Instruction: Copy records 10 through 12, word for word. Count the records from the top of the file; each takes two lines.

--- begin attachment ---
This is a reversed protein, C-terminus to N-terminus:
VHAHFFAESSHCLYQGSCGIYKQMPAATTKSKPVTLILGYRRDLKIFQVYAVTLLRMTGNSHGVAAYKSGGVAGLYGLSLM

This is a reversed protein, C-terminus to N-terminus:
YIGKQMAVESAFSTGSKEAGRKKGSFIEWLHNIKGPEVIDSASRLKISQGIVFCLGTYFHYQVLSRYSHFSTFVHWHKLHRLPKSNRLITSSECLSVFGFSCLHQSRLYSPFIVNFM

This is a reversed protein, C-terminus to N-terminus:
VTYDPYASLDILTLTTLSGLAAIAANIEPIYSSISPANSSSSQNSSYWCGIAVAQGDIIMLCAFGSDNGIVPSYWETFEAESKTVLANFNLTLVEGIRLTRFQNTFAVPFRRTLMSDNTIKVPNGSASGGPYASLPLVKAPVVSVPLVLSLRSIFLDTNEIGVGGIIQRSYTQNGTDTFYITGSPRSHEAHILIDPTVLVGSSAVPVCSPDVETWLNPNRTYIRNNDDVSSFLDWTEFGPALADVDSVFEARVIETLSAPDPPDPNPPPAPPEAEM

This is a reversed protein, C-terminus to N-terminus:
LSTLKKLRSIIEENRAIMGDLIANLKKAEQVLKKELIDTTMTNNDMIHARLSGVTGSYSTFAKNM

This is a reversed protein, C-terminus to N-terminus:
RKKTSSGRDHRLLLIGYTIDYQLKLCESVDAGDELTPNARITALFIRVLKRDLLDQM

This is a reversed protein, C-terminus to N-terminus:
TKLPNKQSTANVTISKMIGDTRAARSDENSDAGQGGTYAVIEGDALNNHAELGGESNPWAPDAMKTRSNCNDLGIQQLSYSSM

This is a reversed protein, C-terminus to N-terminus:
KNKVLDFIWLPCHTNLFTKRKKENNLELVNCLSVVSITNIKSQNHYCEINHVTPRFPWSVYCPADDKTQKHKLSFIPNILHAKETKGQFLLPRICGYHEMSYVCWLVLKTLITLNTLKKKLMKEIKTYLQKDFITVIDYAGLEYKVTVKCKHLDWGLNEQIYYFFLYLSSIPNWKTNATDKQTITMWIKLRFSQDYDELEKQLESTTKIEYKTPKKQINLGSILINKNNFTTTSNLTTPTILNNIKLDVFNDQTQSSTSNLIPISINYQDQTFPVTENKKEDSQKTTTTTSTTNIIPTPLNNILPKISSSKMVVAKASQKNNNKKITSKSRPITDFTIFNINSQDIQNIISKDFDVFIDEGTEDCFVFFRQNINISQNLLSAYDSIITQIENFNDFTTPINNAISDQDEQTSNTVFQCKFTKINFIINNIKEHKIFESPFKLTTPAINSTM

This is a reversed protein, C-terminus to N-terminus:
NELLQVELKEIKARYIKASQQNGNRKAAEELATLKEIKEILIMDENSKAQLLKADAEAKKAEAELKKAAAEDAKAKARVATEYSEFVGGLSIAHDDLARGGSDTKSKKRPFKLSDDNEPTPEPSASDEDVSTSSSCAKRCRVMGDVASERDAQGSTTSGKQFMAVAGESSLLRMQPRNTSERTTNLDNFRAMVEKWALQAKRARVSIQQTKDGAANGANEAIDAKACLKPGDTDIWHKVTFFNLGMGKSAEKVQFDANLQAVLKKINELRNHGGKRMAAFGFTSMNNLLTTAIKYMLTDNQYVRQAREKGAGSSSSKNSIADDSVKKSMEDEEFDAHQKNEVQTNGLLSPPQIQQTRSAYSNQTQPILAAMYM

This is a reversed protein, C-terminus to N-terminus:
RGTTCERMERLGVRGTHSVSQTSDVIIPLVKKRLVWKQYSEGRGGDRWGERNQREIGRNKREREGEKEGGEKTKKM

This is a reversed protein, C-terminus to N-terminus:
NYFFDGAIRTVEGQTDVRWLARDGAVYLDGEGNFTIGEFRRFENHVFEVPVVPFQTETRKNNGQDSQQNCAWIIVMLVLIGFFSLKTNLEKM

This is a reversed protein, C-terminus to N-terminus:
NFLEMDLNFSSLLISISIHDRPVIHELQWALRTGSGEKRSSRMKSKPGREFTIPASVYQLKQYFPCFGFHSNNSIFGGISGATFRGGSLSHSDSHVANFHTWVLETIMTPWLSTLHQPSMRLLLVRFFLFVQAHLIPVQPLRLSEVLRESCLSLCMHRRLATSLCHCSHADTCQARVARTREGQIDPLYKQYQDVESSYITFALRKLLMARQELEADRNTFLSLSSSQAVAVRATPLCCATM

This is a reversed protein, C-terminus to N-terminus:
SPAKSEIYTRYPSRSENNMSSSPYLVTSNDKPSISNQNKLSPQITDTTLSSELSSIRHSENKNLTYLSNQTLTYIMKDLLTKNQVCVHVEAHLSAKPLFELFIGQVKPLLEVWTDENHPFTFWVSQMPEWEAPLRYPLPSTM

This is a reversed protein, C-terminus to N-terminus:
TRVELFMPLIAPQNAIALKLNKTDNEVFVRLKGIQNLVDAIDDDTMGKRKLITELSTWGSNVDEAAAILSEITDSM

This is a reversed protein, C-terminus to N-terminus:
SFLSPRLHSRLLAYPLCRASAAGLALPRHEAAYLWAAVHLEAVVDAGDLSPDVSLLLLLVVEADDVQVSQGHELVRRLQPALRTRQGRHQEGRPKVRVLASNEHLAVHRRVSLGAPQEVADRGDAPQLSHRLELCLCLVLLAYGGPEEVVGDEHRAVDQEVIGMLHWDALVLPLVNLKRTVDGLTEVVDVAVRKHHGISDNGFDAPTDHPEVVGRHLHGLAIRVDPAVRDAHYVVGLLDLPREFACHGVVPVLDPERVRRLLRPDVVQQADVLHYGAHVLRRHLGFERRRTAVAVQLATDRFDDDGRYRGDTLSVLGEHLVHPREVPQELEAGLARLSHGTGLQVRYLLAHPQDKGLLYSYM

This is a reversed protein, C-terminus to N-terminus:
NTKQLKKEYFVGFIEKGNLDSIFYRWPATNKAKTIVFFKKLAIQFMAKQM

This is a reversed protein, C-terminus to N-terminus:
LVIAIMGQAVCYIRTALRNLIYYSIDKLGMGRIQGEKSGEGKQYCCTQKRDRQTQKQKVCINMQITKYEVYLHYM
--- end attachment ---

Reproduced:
This is a reversed protein, C-terminus to N-terminus:
NYFFDGAIRTVEGQTDVRWLARDGAVYLDGEGNFTIGEFRRFENHVFEVPVVPFQTETRKNNGQDSQQNCAWIIVMLVLIGFFSLKTNLEKM

This is a reversed protein, C-terminus to N-terminus:
NFLEMDLNFSSLLISISIHDRPVIHELQWALRTGSGEKRSSRMKSKPGREFTIPASVYQLKQYFPCFGFHSNNSIFGGISGATFRGGSLSHSDSHVANFHTWVLETIMTPWLSTLHQPSMRLLLVRFFLFVQAHLIPVQPLRLSEVLRESCLSLCMHRRLATSLCHCSHADTCQARVARTREGQIDPLYKQYQDVESSYITFALRKLLMARQELEADRNTFLSLSSSQAVAVRATPLCCATM

This is a reversed protein, C-terminus to N-terminus:
SPAKSEIYTRYPSRSENNMSSSPYLVTSNDKPSISNQNKLSPQITDTTLSSELSSIRHSENKNLTYLSNQTLTYIMKDLLTKNQVCVHVEAHLSAKPLFELFIGQVKPLLEVWTDENHPFTFWVSQMPEWEAPLRYPLPSTM